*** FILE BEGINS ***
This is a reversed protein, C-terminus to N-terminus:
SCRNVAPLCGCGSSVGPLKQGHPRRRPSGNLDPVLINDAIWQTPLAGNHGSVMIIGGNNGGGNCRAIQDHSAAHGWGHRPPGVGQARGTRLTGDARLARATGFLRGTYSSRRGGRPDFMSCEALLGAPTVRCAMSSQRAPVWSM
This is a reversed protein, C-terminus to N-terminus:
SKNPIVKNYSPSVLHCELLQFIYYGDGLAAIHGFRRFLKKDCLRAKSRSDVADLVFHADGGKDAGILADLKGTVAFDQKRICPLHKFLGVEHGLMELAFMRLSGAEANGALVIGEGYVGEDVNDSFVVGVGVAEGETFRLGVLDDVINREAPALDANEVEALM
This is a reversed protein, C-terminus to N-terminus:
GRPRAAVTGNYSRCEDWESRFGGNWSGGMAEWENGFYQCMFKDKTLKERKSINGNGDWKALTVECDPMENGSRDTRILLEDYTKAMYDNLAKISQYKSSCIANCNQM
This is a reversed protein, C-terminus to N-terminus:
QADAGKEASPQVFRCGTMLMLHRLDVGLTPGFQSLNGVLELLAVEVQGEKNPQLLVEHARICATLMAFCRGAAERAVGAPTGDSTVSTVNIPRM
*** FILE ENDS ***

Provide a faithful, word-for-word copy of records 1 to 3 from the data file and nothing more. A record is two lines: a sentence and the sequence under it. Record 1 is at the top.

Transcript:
This is a reversed protein, C-terminus to N-terminus:
SCRNVAPLCGCGSSVGPLKQGHPRRRPSGNLDPVLINDAIWQTPLAGNHGSVMIIGGNNGGGNCRAIQDHSAAHGWGHRPPGVGQARGTRLTGDARLARATGFLRGTYSSRRGGRPDFMSCEALLGAPTVRCAMSSQRAPVWSM
This is a reversed protein, C-terminus to N-terminus:
SKNPIVKNYSPSVLHCELLQFIYYGDGLAAIHGFRRFLKKDCLRAKSRSDVADLVFHADGGKDAGILADLKGTVAFDQKRICPLHKFLGVEHGLMELAFMRLSGAEANGALVIGEGYVGEDVNDSFVVGVGVAEGETFRLGVLDDVINREAPALDANEVEALM
This is a reversed protein, C-terminus to N-terminus:
GRPRAAVTGNYSRCEDWESRFGGNWSGGMAEWENGFYQCMFKDKTLKERKSINGNGDWKALTVECDPMENGSRDTRILLEDYTKAMYDNLAKISQYKSSCIANCNQM